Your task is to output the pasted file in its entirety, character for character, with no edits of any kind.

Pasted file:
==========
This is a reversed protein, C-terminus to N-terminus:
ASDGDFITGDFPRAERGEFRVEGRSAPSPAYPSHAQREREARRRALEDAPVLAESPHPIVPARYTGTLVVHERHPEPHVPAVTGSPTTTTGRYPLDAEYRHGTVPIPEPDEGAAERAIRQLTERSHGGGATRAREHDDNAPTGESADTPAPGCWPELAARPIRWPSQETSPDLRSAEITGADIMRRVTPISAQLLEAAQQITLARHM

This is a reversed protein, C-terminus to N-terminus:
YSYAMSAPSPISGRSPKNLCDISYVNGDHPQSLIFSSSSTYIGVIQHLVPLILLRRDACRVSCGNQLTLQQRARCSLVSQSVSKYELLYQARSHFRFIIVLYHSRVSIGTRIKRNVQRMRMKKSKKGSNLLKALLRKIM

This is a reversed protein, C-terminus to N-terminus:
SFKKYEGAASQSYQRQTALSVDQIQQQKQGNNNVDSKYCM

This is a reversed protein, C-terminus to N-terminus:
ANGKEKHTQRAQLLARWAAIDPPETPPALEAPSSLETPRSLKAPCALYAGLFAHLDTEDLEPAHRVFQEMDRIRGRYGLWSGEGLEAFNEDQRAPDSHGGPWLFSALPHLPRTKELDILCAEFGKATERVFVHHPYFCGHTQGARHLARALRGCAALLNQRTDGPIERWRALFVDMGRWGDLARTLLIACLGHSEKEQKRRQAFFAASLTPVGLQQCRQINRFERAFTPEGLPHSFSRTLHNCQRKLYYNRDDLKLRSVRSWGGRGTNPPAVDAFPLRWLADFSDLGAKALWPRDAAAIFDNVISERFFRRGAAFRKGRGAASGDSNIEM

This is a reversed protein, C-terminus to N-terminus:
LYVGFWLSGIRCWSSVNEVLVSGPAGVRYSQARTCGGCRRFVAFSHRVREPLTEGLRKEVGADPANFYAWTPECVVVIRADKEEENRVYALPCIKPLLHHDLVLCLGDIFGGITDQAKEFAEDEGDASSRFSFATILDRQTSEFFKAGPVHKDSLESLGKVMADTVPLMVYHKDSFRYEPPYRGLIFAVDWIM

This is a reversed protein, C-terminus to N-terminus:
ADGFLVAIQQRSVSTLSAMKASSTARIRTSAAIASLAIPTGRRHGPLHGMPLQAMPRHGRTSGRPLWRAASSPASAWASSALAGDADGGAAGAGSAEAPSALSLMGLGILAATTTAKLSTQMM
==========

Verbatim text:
This is a reversed protein, C-terminus to N-terminus:
ASDGDFITGDFPRAERGEFRVEGRSAPSPAYPSHAQREREARRRALEDAPVLAESPHPIVPARYTGTLVVHERHPEPHVPAVTGSPTTTTGRYPLDAEYRHGTVPIPEPDEGAAERAIRQLTERSHGGGATRAREHDDNAPTGESADTPAPGCWPELAARPIRWPSQETSPDLRSAEITGADIMRRVTPISAQLLEAAQQITLARHM

This is a reversed protein, C-terminus to N-terminus:
YSYAMSAPSPISGRSPKNLCDISYVNGDHPQSLIFSSSSTYIGVIQHLVPLILLRRDACRVSCGNQLTLQQRARCSLVSQSVSKYELLYQARSHFRFIIVLYHSRVSIGTRIKRNVQRMRMKKSKKGSNLLKALLRKIM

This is a reversed protein, C-terminus to N-terminus:
SFKKYEGAASQSYQRQTALSVDQIQQQKQGNNNVDSKYCM

This is a reversed protein, C-terminus to N-terminus:
ANGKEKHTQRAQLLARWAAIDPPETPPALEAPSSLETPRSLKAPCALYAGLFAHLDTEDLEPAHRVFQEMDRIRGRYGLWSGEGLEAFNEDQRAPDSHGGPWLFSALPHLPRTKELDILCAEFGKATERVFVHHPYFCGHTQGARHLARALRGCAALLNQRTDGPIERWRALFVDMGRWGDLARTLLIACLGHSEKEQKRRQAFFAASLTPVGLQQCRQINRFERAFTPEGLPHSFSRTLHNCQRKLYYNRDDLKLRSVRSWGGRGTNPPAVDAFPLRWLADFSDLGAKALWPRDAAAIFDNVISERFFRRGAAFRKGRGAASGDSNIEM

This is a reversed protein, C-terminus to N-terminus:
LYVGFWLSGIRCWSSVNEVLVSGPAGVRYSQARTCGGCRRFVAFSHRVREPLTEGLRKEVGADPANFYAWTPECVVVIRADKEEENRVYALPCIKPLLHHDLVLCLGDIFGGITDQAKEFAEDEGDASSRFSFATILDRQTSEFFKAGPVHKDSLESLGKVMADTVPLMVYHKDSFRYEPPYRGLIFAVDWIM

This is a reversed protein, C-terminus to N-terminus:
ADGFLVAIQQRSVSTLSAMKASSTARIRTSAAIASLAIPTGRRHGPLHGMPLQAMPRHGRTSGRPLWRAASSPASAWASSALAGDADGGAAGAGSAEAPSALSLMGLGILAATTTAKLSTQMM